We are fighting for the attention, now, of a generation who have become used to being their own protagonist, accessing their own world, controlling their own characters. If you open your process up, if you engage with people, if you tell their stories, ask them questions, offer them involvement, ownership, they will want to see the work you make. You will have made participants, not an audience. If you can make them laugh, if you can make them wonder, if you can connect to them in a human way, in conversation – you will not just have a bum on a seat, you will have a heart too. And hearts come back.

Don't just join in now, look to the future. Is open-source, wiki developed work the next step in devising? How does theatre writing exist in a wiki-world? Is streaming a new testing-ground for new work? What is the potential for using these tools to find new talent, to help people, to reach out the disenfranchised and disaffected? How can the digital world work on stage? Is the digital world a stage?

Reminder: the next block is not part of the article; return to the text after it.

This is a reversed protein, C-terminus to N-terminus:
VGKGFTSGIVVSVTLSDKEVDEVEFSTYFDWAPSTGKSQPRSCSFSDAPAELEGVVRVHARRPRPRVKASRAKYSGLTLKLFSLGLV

Social media is a conversation, not a piece of equipment. This is a call to arms, for democratisation, for anarchy, consensus. Be exited, embrace your fear, jump in. There's almost always a back button. If you are exciting, if you are relevant, if you engage, your social networks will not be a task, your participants will create them for you.

"[The world of ideas is changing] the news is becoming mutual, Obama's politics was mutual- not driven by spin, broadcast control and brand [...] It's all about the pull [...] Think pirates. Think mavericks, think renegades [They will re-form our world, they can tell us what the future might look like] It's critical that artists are engaged with the digital world, not for marketing, but to ask difficult, big questions of it" Charles Leadbeater @wethink at Shift Happens [brackets = paraphrasing from my twitter feed]

So find the new stories, ask the big questions. We're heading to a new universe of narrative and being, someone needs to throw ideas around, ask big questions, to "make a mess so we know where we are", to ask who we are, who we might become. Let's keep art vital.

Further reading: I have also written a short, all-in introduction for tweeting for artists and arts organisations. Twitter is a very easy, cheap way to get started. You can download my document here. Share and share alike :)


Documentally said...